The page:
Meet The Characters Of The Politician's Husband: No. 4. - Ruby And Noah Hoynes

In the last of our spotlights on the characters of The Politician's Husband, we focus on the Hoynes' chidren, Ruby and Noah. The three part drama created by Paula Milne and starring David Tennant and Emily Watson begins tonight on BBC Two

Ruby Hoynes

Played by Lucy Hutchinson

Noah has been in Ruby’s life since birth: she totally accepts his strange rituals and phobias and is touchingly protective of him.

Noah Hoynes

Played by Oscar Kennedy

Noah is 11 and his Asperger’s was not diagnosed until he was five years old. Like many people with Asperger’s, he is prone to panic attacks, phobias and obsessions. He finds the world an unpredictable and terrifying place.

Paula Milne on Noah:

One of the most important characters in the drama is Freya and Aiden’s son Noah, who has Asperger’s. He has a particular obsession with flight paths. He also doesn’t like to be touched. And you quickly see that Aiden, particularly, doesn’t know how to handle him. Even Freya admits at one point that she goes to work to get away from Noah’s endless obsessions and rituals. Neither of them wants to admit, or even believe, that they don’t love him enough. Dramatically, I think that was important. It makes them a bit bruised by life. They aren’t just the ideal family in an ivory tower. They are a family who have to deal with something – at the same time as trying to do their jobs and have political aspirations. So Noah’s place in the story was to make them seem oddly ordinary, in a way.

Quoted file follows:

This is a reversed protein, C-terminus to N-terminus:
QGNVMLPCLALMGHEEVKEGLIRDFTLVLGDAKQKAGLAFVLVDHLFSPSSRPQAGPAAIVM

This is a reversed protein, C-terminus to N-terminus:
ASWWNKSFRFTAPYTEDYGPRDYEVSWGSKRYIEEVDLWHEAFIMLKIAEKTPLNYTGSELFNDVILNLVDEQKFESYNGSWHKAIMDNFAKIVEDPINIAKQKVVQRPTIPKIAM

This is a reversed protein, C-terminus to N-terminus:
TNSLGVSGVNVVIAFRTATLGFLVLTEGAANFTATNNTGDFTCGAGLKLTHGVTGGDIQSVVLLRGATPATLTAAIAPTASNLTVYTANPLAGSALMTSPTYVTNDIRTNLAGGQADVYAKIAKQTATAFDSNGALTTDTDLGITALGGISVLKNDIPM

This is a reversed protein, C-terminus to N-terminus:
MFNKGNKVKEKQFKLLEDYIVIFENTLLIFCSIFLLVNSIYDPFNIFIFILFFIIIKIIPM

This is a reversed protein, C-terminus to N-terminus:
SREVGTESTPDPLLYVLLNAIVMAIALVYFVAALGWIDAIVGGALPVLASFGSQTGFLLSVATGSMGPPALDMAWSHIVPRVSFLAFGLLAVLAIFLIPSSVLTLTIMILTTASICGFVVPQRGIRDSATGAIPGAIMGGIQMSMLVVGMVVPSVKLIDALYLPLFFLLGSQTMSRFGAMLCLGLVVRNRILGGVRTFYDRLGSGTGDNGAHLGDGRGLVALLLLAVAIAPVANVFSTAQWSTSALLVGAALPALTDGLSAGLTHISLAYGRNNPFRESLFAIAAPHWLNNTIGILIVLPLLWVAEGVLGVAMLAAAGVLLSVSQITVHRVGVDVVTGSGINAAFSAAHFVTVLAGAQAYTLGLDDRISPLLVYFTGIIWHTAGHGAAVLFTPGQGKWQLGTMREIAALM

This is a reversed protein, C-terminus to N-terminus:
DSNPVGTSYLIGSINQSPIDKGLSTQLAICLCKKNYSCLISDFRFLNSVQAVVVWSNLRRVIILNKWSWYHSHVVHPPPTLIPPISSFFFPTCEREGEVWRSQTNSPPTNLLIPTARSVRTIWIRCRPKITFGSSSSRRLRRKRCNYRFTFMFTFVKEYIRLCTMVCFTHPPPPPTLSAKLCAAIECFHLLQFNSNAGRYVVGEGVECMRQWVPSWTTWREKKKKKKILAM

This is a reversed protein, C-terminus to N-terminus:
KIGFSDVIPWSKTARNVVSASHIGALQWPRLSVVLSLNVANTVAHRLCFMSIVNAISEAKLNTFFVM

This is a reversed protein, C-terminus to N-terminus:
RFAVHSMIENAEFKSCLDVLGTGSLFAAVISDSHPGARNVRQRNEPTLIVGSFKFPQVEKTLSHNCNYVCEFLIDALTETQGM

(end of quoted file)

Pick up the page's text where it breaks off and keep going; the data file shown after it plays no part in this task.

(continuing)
Emily Watson on Noah:

Their son Noah, who has Asperger's, is a very important part of the drama, especially in terms of David's character. I think when Noah's Asperger's became evident, Aiden basically couldn't deal with it. He stepped away from him. And in a way I think he is overcompensating in politics; he becomes more and more driven because he can't find the normal solace of what a human relationship provides.

David Tennant on Noah's Asperger's condition:

We were helped brilliantly by people coming and talking to us. I wouldn’t want to betray any confidences by going into that too much, but people were very honest with us, which was hugely humbling, actually, and very helpful for the roles. When you have a child with Asperger’s, you can’t always communicate in the way that you would normally expect. It can rob people of a normal life – and that is a huge part of the story here.

Watch episode 1 of The Politician's Husband on BBC Two tonight from 9pm